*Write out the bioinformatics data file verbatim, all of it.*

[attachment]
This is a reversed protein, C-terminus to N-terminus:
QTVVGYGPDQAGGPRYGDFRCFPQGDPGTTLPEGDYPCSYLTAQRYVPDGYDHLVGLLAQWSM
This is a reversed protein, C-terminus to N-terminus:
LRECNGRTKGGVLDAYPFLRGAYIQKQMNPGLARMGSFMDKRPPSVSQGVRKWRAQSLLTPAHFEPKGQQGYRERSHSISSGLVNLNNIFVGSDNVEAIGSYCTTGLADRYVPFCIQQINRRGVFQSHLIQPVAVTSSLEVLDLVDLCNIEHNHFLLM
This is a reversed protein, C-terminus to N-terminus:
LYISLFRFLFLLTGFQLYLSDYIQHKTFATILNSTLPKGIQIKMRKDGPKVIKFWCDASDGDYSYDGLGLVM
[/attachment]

This is a reversed protein, C-terminus to N-terminus:
QTVVGYGPDQAGGPRYGDFRCFPQGDPGTTLPEGDYPCSYLTAQRYVPDGYDHLVGLLAQWSM
This is a reversed protein, C-terminus to N-terminus:
LRECNGRTKGGVLDAYPFLRGAYIQKQMNPGLARMGSFMDKRPPSVSQGVRKWRAQSLLTPAHFEPKGQQGYRERSHSISSGLVNLNNIFVGSDNVEAIGSYCTTGLADRYVPFCIQQINRRGVFQSHLIQPVAVTSSLEVLDLVDLCNIEHNHFLLM
This is a reversed protein, C-terminus to N-terminus:
LYISLFRFLFLLTGFQLYLSDYIQHKTFATILNSTLPKGIQIKMRKDGPKVIKFWCDASDGDYSYDGLGLVM